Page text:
Does an activity-based learning strategy improve preschool children's memory for narrative passages?

Janna E. Biazak, Scott C. Marley, Joel R. Levin

Research output: Contribution to journalArticlepeer-review

16 Scopus citations


Contemporary embodiment theory's indexical hypothesis predicts that engaging in text-relevant activity while listening to a story will: (1) enhance memory for enacted story content; and, (2) result in relatively greater memory enhancement for enacted atypical events than for typical ones (Glenberg & Robertson, 1999, 2000). To date, indexical hypothesis predictions and applications have been examined only with adults and elementary school-aged children. The present study extended previous research by comparing an activity-based listening strategy to a listening-only strategy with 56 preschool children. The first hypothesis was supported in that children in the activity-based condition recalled more story actions than children in the listening-only condition. At the same time, this effect was relatively greater for children who were initially better at remembering story content than for initially poorer story rememberers. Consistent with previous research findings, no statistical differences between conditions were observed on memory for nonaction story content. The second hypothesis - that children in the activity-based strategy would exhibit comparatively greater memory enhancement for atypical story events relative to typical ones - was not supported. Theoretical and practical implications of the findings are discussed.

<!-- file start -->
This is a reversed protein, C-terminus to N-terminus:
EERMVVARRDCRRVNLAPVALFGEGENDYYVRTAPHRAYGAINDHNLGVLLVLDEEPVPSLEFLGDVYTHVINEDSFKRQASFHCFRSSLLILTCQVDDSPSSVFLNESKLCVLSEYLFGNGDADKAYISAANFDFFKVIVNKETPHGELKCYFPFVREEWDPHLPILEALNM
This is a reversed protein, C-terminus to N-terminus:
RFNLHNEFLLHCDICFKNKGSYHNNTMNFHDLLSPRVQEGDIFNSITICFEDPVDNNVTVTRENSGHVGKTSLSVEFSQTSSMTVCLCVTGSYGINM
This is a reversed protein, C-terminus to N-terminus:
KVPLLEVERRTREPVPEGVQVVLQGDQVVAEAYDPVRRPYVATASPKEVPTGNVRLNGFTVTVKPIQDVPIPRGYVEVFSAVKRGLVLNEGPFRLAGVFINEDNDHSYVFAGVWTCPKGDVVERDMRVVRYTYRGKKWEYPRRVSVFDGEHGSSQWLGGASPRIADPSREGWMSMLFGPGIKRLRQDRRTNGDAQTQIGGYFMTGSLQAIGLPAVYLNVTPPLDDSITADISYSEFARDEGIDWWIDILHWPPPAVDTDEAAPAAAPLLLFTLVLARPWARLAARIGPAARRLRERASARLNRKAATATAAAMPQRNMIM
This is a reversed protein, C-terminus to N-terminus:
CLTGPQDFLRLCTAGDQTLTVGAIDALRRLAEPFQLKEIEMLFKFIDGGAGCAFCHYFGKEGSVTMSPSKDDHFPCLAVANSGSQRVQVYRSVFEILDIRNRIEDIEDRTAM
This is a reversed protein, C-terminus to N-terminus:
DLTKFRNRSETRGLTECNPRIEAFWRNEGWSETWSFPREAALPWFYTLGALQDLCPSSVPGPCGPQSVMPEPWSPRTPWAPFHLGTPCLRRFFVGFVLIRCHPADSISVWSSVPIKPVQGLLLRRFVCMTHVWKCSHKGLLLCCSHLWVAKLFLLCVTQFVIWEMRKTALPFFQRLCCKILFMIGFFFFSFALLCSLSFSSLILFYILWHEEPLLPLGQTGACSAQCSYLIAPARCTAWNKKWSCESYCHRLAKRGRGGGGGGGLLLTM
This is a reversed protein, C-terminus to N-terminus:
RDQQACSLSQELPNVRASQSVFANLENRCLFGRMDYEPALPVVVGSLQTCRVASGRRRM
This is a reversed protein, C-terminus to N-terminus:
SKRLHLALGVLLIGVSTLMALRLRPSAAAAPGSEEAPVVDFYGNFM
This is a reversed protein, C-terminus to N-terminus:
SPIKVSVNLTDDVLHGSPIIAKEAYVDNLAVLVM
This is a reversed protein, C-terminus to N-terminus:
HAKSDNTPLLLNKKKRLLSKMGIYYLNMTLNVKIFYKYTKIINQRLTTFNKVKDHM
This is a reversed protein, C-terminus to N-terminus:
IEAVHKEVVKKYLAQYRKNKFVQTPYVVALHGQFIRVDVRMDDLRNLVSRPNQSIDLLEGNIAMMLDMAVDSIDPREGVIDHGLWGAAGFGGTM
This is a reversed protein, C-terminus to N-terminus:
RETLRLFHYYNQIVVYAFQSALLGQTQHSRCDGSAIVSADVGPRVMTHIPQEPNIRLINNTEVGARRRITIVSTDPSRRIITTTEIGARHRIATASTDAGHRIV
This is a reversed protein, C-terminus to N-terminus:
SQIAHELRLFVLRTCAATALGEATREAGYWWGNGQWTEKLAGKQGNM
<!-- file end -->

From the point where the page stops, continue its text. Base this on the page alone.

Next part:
Original languageEnglish (US)
Pages (from-to)515-526
Number of pages12
JournalEarly Childhood Research Quarterly
Issue number4
StatePublished - 2010
Externally publishedYes


  • Activity
  • Experiment
  • Learning strategy
  • Manipulatives
  • Preschool
  • Quantitative

ASJC Scopus subject areas

  • Education
  • Developmental and Educational Psychology
  • Sociology and Political Science


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